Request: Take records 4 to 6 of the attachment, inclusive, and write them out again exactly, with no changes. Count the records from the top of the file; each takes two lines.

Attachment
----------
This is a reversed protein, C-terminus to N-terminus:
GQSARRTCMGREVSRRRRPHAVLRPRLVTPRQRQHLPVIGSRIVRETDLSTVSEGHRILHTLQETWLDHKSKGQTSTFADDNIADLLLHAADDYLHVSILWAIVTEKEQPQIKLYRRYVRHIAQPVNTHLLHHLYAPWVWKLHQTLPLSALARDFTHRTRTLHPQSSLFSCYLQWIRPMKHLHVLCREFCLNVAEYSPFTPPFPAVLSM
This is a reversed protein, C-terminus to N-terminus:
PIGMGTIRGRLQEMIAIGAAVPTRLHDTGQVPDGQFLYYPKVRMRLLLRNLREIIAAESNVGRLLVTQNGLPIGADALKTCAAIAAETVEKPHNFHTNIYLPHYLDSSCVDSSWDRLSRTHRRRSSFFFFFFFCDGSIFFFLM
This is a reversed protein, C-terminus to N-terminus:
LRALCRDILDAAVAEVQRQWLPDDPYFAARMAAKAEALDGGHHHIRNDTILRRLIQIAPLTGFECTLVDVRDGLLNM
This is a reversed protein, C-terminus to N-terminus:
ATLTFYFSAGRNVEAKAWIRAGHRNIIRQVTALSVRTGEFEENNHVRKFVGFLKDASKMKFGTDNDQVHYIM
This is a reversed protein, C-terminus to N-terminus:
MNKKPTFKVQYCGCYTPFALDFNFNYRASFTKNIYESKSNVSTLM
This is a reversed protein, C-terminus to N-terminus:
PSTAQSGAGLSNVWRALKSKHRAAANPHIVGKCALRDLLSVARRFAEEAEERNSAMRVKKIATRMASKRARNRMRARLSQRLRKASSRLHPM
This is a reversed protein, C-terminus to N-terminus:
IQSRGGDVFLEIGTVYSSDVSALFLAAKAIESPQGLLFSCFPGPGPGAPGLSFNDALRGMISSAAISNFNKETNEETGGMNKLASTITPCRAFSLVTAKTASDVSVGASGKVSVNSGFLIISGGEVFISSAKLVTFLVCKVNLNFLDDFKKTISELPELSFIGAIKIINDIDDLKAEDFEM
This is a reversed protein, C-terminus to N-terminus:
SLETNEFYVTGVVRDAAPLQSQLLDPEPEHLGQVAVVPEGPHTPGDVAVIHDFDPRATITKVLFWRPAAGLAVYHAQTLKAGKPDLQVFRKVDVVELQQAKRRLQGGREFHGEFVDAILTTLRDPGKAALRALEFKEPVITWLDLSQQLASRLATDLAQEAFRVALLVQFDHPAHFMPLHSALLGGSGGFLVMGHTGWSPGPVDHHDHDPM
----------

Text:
This is a reversed protein, C-terminus to N-terminus:
ATLTFYFSAGRNVEAKAWIRAGHRNIIRQVTALSVRTGEFEENNHVRKFVGFLKDASKMKFGTDNDQVHYIM
This is a reversed protein, C-terminus to N-terminus:
MNKKPTFKVQYCGCYTPFALDFNFNYRASFTKNIYESKSNVSTLM
This is a reversed protein, C-terminus to N-terminus:
PSTAQSGAGLSNVWRALKSKHRAAANPHIVGKCALRDLLSVARRFAEEAEERNSAMRVKKIATRMASKRARNRMRARLSQRLRKASSRLHPM